Tuesday, April 7, 2009

Regardless of the season

It's really a shame that Passover doesn't fall in autumn, when apples are in season here in Ohio. Because this Passover apple cake -- still delicious even though it's spring -- would be even more magnificent if made with a handful of my favorite Mutsus, straight off the tree and fresh from my local orchard. (I feel this way about charoset, too, the mixture of apples, nuts and wine that is a staple on the Passover Seder plate. At least apples and honey are also traditional during Rosh Hashanah, the Jewish new year celebration that takes place in the fall. So that's something.)

But, you know, who am I to judge the Jewish calendar? It's only been working for millennia. As it is the timing of religious holidays has little to do with the growing season in the U.S. Midwest, so as much as I would like it to be, really, this is not all about me. I shall use the apples I can get in April for my Passover apple cake, and I will be happy about it.

Luckily I live near a few fantastic gourmet and organic markets which stock the most delicious apples possible given the season. Plus, the apples are for a cake, for crying out loud. It's hard to make a cake taste bad. So I picked out a few enticing pink-skinned Braeburns and happily began anticipating the cake, all the while wishing Husband was home to share it with me.

Once again, his loss. This rustic and lovely cake is a delicious ending to a Seder. It is light, and apple-y. I particularly like it because of the "optional" crumb topping, which in my book is no way optional. Crumb toppings make the world go 'round, and I am happy to know that the observant Jew does not have to go without during Passover. This cake would also be awesome outside the context of Passover; simple, humble, tasty foods have every right to be present at any time of year. Indeed, perhaps I'll take my own advice and make this cake again when apples come into season. You know, for scientific comparison's sake.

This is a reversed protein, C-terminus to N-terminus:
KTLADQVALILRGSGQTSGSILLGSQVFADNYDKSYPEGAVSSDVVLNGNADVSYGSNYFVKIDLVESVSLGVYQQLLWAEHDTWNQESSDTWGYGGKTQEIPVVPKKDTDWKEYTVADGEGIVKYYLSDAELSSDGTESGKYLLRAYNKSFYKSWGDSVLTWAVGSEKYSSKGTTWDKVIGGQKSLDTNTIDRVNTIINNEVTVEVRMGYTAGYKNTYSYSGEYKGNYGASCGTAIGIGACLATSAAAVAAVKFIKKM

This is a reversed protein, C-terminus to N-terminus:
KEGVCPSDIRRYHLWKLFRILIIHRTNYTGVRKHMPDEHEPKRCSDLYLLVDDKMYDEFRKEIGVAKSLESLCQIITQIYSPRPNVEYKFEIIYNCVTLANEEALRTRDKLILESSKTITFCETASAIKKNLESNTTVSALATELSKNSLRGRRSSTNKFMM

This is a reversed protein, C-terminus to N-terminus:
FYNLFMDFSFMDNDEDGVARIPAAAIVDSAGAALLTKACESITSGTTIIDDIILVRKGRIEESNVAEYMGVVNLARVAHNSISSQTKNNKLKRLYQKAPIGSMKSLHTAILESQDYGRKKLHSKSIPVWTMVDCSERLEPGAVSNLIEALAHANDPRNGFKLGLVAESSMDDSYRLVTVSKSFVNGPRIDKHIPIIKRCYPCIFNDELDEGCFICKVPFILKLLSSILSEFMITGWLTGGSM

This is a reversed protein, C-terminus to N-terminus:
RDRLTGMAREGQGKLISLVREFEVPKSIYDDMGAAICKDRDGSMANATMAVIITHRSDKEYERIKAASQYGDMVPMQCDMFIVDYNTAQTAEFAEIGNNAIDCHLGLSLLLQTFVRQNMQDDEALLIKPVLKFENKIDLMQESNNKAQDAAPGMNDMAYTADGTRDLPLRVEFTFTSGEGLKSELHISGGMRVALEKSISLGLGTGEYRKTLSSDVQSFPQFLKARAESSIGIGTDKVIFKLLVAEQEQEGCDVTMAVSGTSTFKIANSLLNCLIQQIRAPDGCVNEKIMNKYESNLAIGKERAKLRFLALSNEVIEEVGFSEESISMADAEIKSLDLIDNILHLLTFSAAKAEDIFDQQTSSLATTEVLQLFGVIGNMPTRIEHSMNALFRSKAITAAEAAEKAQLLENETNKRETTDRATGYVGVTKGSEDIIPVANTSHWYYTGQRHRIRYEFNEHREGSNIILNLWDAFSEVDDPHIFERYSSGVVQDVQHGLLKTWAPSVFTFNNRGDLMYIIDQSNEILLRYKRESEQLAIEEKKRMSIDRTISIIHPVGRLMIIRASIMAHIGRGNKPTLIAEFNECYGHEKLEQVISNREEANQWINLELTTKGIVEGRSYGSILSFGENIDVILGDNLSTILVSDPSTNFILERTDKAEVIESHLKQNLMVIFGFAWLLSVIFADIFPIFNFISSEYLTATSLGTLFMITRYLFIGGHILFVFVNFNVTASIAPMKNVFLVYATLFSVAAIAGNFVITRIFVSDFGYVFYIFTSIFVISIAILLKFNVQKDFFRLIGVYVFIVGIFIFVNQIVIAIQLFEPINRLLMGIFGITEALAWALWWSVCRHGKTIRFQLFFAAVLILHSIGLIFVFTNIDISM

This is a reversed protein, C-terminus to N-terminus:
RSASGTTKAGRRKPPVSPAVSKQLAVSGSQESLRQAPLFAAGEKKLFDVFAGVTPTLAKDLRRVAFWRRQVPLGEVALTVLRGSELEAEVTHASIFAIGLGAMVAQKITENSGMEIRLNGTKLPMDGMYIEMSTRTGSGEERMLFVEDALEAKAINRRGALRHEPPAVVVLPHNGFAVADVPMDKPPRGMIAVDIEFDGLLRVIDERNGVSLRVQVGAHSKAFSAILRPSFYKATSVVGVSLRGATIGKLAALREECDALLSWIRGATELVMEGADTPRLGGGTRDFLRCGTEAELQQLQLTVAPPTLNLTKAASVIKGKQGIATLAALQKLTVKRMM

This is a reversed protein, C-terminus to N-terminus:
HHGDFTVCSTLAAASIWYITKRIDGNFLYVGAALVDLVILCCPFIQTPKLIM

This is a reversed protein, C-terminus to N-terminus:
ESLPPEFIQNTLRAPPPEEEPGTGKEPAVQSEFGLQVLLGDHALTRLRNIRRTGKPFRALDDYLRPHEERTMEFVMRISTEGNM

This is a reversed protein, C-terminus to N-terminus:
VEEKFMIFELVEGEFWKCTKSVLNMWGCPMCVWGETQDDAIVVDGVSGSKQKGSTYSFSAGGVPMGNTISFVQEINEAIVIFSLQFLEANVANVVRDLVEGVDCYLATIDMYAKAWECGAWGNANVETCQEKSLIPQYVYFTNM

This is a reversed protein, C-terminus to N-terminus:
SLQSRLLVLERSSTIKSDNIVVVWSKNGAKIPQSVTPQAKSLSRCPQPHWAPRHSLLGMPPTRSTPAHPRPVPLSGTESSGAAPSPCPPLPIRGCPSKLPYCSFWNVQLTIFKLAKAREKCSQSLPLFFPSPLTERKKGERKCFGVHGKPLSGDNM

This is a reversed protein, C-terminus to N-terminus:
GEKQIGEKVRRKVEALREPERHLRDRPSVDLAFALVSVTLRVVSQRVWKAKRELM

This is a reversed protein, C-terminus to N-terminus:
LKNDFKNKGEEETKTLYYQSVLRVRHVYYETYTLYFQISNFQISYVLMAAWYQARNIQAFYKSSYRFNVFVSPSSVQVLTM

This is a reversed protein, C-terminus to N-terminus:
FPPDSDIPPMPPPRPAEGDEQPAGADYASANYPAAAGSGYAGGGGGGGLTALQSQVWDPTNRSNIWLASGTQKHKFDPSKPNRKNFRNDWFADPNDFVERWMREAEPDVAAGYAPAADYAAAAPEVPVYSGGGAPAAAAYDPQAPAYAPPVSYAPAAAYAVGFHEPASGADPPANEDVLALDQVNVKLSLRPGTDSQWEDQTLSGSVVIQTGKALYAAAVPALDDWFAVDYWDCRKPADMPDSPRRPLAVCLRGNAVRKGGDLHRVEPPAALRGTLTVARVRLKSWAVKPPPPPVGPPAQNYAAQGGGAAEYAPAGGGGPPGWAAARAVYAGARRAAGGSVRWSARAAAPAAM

Adapted from The World of Jewish Desserts, by Gil Marks

Gil sez, "Since apple cakes have long been among the most popular Ashkenazic baked goods, it is hardly surprising that enterprising cooks adapted them to the dictates of Passover."

A note about matzo meal: this recipe originally calls for matzo cake meal. I have yet to locate matzo cake meal, so I grind my own from whole matzos. Just whirl them in a food processor until they make a very fine powder. It takes about 8 matzos to make enough meal for this recipe (topping included).

For the cake:

4 large apples, peeled and diced (your favorite variety will do nicely)
1 T. freshly-squeezed lemon juice
1 c. finely-ground matzo meal 
1/4 c. ground almonds
1 t. ground cinnamon
1/2 t. kosher salt
8 large eggs, separated
1 c. sugar

For the pleasing topping:

3/4 c. finely-ground matzo meal
1/2 c. sugar
6 T. unsalted butter, cut into small pieces and chilled

Preheat the oven to 325 degrees Fahrenheit. Grease a 13" x 9" baking pan (I use glass), line with parchment or wax paper and grease again.

Toss the apples with the lemon juice. In a medium bowl, whisk together the matzo meal, almonds, cinnamon and salt. In a large bowl, beat the egg yolks and sugar together until thick, light in color and creamy. Stir the matzo meal mixture into the egg yolk mixture (it will be stiff), then add the apples and stir through.

In a large bowl, beat the egg whites on low until foamy, about 30 seconds. Increase the speed to high and beat until stiff peaks form (but don't let the egg whites dry out). Fold one-fourth of the egg whites into the apple mixture to lighten, then fold in the remaining egg whites. Pour the batter into the prepared pan.

To make the crumb topping, in a medium bowl whisk together the matzo meal and sugar. Using a pastry blender, cut in the butter until the mixture resembles coarse crumbs. Sprinkle on top of the cake.

Bake 40-45 minutes until golden and a toothpick inserted in the center of the cake comes out clean. Serve warm or at room temperature.

Makes 9-12 servings.


Laura said...

This looks fabulous. I'd gladly join you to eat it. :)

Anonymous said...

That looks so great! I know what you mean about Ohio orchards. My Grandfather had a hobby orchard in Tallmadge, on about 10 acres. It was glorious. Anytime I was over there and wanted a snack, I would just climb a tree.

Melanie said...

This looks so yummy.

Dianne said...

Thanks, guys!

Laura, an additional downside of Husband being gone this week is that, left to my devices, I could eat this thing all by myself. But I shall do my very best to control myself.

Lelah, Ohio orchards are the best! They're part of the reason I love fall so much. How much fun that must have been to pick your grandfather's apples.

Melanie, thank you!